An introduction to fascinating subjects,
people, and places.
You too may become a dilettante. It is not boring.

From Jacksonville Beach, FL

Thursday, March 12, 2015

Bring back the watchdogs of society!!

      I've always been a news hound.  As a kid, I saw a lot of movies featuring newspaper reporters who bettered the police and solved the crime. They had sassy talk, smoked a lot and stayed up late.  It was my ambition to be a reporter. 

   In high school I joined the newspaper staff.  During my college sophomore year, I interviewed with the dean of the College of Journalism.  I told him I wanted to be a real writer not a society page reporter, which was the job most women journalist were give in those days.  His answer, "Who do you want to be Dorothy Killgallen?"  It was spoken like an insult.  How dare you want to enter the world of real journalism.  Killgallen was a rare woman then, a real journalist in a man's world.  

   As it turned out, I ran out of college money, applied for a teaching scholarship, and gave up my newspaper dreams for teaching.  I still followed my goal, however, by teaching English and journalism and sponsoring the school newspaper for many years. 

     Few students these days long to be reporters. Newspapers are dying.  For most of my life the newspaper was the heart of a city. Journalists were the watchdogs of society, searching out wrongs, exposing criminals and frauds.  Today, except for a few big city papers, the New York Times, Washington Post,  Los Angeles Times, Chicago Tribune, newspapers report mostly local news and stories people have already heard on television or the internet, which can get the news out almost the minute it happens.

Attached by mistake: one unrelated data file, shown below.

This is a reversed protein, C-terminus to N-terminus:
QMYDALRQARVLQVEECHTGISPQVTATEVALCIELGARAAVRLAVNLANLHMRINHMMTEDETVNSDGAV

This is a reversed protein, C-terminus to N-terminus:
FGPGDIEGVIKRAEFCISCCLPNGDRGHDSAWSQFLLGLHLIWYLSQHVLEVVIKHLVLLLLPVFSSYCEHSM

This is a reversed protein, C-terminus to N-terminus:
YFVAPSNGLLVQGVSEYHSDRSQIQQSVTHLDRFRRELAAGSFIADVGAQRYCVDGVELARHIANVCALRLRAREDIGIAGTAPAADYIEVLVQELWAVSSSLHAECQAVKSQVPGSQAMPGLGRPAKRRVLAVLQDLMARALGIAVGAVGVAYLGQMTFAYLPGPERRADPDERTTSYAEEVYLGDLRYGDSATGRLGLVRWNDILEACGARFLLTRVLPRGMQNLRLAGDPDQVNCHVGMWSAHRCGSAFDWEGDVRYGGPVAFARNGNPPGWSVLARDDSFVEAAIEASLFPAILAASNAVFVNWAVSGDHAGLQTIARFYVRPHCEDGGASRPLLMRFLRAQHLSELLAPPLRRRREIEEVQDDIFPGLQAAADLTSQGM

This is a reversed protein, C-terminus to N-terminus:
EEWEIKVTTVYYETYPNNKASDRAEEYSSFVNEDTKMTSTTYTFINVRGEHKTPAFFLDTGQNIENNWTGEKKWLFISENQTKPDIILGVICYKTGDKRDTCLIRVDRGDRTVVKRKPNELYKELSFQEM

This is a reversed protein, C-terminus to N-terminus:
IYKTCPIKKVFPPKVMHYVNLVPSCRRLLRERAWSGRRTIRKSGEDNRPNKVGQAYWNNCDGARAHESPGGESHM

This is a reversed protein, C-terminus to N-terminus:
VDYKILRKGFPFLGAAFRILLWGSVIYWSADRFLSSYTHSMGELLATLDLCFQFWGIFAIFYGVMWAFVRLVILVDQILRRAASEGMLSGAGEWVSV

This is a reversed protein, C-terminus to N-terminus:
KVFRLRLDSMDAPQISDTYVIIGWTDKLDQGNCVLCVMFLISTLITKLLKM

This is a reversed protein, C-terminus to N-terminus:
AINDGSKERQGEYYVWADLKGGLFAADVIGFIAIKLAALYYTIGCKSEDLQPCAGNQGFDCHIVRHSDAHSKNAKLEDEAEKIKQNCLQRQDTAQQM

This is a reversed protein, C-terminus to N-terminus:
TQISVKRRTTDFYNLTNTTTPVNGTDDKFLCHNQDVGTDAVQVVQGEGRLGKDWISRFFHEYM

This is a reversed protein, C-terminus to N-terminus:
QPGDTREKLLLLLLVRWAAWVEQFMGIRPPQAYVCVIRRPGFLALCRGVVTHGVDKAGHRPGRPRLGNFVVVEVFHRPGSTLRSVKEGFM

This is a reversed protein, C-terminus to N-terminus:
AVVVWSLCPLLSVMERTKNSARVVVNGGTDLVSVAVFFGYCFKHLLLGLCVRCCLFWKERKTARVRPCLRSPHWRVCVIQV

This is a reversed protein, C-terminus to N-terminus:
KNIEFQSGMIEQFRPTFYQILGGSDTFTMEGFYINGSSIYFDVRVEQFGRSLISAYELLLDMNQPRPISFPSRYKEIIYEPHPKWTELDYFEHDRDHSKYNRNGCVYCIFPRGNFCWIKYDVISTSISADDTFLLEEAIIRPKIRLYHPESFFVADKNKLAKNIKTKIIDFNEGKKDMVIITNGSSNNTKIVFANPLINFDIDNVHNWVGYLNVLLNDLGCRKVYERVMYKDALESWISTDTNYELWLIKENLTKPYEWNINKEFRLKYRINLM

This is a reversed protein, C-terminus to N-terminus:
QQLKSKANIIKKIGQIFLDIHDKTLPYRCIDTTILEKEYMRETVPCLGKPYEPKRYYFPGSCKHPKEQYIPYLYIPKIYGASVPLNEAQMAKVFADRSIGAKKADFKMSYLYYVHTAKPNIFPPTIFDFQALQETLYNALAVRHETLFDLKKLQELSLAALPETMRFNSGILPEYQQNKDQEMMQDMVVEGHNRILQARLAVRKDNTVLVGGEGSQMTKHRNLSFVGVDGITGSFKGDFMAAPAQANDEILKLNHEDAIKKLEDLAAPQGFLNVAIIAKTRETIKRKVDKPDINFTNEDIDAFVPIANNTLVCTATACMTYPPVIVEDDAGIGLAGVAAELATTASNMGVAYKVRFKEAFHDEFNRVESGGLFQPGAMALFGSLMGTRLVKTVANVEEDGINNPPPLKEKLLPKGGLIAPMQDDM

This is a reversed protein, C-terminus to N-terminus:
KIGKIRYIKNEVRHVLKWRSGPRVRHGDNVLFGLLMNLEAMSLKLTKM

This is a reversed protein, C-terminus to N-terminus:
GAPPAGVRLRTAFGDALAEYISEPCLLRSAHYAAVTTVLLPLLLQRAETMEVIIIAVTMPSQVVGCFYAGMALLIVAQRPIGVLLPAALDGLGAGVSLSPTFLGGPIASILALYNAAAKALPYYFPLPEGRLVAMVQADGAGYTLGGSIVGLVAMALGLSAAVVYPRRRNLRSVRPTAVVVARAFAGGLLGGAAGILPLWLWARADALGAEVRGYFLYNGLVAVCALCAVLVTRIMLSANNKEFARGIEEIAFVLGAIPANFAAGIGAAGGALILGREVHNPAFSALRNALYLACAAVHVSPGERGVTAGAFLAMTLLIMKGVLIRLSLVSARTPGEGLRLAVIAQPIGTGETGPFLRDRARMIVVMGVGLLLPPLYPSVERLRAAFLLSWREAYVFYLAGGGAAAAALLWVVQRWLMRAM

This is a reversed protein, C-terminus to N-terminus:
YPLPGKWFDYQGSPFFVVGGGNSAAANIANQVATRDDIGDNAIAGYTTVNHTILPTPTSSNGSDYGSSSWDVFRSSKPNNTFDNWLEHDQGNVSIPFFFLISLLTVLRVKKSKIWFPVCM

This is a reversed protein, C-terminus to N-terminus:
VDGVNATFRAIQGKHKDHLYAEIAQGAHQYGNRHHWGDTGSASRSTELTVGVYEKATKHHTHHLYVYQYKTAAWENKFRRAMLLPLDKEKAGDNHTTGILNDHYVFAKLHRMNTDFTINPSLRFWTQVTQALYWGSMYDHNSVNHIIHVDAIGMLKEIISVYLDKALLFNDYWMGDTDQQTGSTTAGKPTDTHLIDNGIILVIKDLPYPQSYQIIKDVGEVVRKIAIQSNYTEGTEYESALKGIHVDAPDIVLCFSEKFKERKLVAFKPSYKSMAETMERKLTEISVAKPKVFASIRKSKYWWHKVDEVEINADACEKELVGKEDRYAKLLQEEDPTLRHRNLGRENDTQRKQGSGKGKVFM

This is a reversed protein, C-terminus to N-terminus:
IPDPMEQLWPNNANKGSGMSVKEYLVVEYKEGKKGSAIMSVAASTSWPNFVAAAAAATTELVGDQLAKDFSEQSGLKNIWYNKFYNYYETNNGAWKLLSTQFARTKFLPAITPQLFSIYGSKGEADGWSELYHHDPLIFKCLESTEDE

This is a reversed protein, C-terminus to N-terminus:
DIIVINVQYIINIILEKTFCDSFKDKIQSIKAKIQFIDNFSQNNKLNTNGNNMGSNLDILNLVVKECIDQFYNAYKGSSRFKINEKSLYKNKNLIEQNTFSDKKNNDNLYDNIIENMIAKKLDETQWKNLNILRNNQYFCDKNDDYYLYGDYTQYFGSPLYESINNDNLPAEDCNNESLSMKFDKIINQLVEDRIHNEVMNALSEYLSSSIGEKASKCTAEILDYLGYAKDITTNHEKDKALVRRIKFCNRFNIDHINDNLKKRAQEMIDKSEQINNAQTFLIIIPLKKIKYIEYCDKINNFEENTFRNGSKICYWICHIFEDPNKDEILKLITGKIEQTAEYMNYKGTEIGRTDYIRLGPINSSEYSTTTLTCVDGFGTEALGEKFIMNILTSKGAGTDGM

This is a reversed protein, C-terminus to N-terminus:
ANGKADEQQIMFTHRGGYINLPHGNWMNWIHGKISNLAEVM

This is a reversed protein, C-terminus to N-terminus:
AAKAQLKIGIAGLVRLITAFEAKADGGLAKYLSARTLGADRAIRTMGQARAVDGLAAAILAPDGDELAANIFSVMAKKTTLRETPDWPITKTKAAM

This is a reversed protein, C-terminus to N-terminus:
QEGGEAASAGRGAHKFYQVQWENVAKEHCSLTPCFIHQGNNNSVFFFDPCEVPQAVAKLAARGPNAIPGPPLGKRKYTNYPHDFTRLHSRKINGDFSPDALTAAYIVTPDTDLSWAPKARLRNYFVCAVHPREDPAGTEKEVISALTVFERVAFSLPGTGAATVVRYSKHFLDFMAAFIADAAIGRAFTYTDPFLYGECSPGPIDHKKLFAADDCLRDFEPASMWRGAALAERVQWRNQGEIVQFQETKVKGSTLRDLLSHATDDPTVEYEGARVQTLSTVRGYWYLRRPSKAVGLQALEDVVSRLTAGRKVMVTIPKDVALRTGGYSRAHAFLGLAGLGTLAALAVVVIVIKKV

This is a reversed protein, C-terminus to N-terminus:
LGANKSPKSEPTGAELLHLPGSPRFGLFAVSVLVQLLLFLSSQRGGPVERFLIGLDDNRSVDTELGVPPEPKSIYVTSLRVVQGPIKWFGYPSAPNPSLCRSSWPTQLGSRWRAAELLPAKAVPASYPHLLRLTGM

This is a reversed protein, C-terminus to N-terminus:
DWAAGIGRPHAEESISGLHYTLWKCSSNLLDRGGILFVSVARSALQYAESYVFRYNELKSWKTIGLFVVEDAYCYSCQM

Reporting local news, however, is a good thing.  By making the public aware of local elections, events, city problems, and providing some recognition for jobs well done, newspapers can help improve a city's sense of community. A journalists main job is to inform objectively. We need this service.  How then can we rescue the newspaper from possible oblivion?  

   The most important rescue comes from keeping your newspaper subscription.  I have so many friends who have stopped theirs.  Yet, they can't quite give it up. They borrow my paper or sections of it to get the crossword puzzle, the grocery store ad insert, the classified ads, or the stock market report.  A newspaper has to have sales to interest advertisers and have enough customers to make money.  Many papers have gone under because their revenue just wasn't enough.  

   I'm not yet ready to give up the newspaper.  I want them to continue until I'm a little, old lady so I can still read it with my morning coffee. Buy your own paper.  Renew your subscription.  You will do a good thing.

No comments:

Post a Comment